Field Dislocation Mechanics with Applications in Atomic, Mesoscopic and Tectonic Scale Problems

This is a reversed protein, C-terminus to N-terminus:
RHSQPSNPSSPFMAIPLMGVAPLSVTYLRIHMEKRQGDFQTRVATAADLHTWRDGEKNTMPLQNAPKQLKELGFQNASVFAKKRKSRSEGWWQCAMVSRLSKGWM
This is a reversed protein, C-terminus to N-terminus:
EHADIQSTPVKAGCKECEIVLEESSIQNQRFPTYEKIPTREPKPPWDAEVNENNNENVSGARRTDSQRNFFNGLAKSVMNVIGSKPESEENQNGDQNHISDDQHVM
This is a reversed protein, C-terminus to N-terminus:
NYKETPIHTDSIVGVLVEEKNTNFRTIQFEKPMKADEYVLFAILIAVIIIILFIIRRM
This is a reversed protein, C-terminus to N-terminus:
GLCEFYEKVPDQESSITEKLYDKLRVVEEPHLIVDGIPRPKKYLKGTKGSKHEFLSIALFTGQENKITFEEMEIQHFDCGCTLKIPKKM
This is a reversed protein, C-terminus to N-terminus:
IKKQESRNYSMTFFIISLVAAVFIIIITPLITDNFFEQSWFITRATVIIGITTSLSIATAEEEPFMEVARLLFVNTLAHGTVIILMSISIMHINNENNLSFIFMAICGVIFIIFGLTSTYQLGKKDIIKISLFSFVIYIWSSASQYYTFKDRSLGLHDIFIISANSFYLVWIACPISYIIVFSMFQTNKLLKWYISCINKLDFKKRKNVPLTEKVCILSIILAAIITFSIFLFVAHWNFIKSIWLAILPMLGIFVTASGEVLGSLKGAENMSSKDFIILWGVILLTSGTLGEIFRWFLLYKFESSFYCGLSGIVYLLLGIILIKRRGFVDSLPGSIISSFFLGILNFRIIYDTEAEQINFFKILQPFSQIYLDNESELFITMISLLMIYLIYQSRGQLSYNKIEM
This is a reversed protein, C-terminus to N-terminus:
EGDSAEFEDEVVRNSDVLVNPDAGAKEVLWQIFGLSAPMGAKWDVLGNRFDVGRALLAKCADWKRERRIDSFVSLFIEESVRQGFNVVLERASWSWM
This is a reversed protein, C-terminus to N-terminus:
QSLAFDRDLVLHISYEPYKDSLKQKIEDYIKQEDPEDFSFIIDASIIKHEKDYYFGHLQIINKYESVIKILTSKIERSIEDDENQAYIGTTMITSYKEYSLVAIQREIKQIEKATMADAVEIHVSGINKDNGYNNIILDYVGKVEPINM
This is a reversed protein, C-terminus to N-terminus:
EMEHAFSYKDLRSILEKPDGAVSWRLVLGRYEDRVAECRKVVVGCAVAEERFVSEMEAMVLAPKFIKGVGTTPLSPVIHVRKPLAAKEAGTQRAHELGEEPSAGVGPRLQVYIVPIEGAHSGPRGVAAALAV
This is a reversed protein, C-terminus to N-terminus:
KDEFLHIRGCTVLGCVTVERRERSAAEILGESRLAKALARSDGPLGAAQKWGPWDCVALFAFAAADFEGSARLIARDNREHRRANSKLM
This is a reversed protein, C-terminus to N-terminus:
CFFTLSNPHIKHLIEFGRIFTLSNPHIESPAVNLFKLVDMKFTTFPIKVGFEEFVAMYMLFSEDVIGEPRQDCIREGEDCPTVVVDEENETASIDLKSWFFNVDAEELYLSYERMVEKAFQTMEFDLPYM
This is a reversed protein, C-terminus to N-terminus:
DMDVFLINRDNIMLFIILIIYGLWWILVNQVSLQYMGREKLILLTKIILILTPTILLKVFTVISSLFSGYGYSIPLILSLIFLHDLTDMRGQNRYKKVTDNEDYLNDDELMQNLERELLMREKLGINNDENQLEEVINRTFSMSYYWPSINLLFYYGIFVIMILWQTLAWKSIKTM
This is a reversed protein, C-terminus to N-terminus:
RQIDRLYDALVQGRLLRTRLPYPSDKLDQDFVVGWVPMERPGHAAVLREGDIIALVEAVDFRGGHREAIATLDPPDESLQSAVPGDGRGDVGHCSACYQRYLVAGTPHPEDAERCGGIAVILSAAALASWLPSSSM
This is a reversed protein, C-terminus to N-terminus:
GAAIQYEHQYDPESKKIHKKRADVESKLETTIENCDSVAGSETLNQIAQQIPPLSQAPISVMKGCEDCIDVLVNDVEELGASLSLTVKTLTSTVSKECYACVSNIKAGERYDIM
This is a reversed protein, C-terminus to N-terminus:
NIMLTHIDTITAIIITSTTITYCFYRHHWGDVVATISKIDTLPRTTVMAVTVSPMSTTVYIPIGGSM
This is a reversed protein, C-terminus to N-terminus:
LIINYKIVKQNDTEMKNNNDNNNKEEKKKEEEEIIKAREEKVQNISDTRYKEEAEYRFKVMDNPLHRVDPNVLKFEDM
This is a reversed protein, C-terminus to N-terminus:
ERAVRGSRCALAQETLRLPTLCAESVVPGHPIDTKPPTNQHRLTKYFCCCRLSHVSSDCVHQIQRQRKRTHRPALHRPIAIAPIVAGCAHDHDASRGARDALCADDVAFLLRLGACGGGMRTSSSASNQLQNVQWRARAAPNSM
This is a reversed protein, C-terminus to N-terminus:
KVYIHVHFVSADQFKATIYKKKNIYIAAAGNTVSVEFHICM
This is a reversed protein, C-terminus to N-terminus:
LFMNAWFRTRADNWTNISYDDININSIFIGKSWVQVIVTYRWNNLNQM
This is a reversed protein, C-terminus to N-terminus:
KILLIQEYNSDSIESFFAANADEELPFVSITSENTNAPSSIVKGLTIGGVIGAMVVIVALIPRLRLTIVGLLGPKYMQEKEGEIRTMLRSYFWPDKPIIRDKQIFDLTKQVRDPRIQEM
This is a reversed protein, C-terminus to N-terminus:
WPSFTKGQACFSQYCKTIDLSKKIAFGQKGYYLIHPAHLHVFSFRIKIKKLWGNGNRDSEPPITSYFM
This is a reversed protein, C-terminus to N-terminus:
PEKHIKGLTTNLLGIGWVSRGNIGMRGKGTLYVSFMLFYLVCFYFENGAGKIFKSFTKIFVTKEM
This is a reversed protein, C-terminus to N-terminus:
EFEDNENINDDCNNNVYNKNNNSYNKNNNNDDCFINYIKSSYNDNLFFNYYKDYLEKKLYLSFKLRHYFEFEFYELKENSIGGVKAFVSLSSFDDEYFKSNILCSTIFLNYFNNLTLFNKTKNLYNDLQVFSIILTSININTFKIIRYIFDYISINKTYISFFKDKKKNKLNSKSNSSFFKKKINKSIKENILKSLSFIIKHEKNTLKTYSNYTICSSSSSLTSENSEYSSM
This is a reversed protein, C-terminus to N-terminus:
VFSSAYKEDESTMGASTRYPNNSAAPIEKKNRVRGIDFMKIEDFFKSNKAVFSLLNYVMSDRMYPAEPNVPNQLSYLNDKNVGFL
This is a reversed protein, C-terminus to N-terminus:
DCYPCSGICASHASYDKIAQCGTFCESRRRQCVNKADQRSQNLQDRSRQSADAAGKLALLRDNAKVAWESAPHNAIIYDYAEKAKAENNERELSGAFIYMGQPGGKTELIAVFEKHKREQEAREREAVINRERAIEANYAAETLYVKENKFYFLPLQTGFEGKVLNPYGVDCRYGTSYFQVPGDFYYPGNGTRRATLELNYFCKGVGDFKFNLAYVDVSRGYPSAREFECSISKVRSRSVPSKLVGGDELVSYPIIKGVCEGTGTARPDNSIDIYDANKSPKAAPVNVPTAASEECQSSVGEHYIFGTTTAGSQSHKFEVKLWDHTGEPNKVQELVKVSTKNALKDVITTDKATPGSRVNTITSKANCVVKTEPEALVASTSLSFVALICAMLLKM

This thesis consists of two parts. The first part explores a 2-d edge dislocation model to demonstrate characteristics of Field Dislocation Mechanics (FDM) in modeling single and collective behavior of individual dislocations. The second work explores the possibility of modelling adiabatic shear bands propagation within the timespace averaged framework of Mesoscopic Field Dislocation Mechanics (MFDM). It is demonstrated that FDM reduces the study of a significant class of problems of discrete dislocation dynamics to questions of the modern theory of continuum plasticity. The explored questions include the existence of a Peierls stress in translationally-invariant media, dislocation annihilation, dislocation dissociation, finite-speed-of-propagation effects of elastic waves vis-a-vis dynamic dislocation fields, supersonic dislocation motion, and short-slip duration in rupture dynamics. A variety of dislocation pile-up problems are studied, primarily complementary to what can be dealt by existing classical pile-up models. In addition, the model suggests the possibility that the tip of a shear band can be modelled as a localized spatial gradient of elastic distortion with the dislocation density tensor in continuum dislocation mechanics; It is demonstrated that the localization can be moved by its theoretical driving force and forms a diffuse traveling band tip, thereby extending the thin layer of the deformation band. A 3-d, parallel finite element framework of MFDM is developed in a geometrically nonlinear context for the purpose of modelling shear bands. The numerical formulations and algorithm are presented in detail. Constitutive models appropriate for single crystal plasticity response and J2 plasticity with thermal softening are implemented.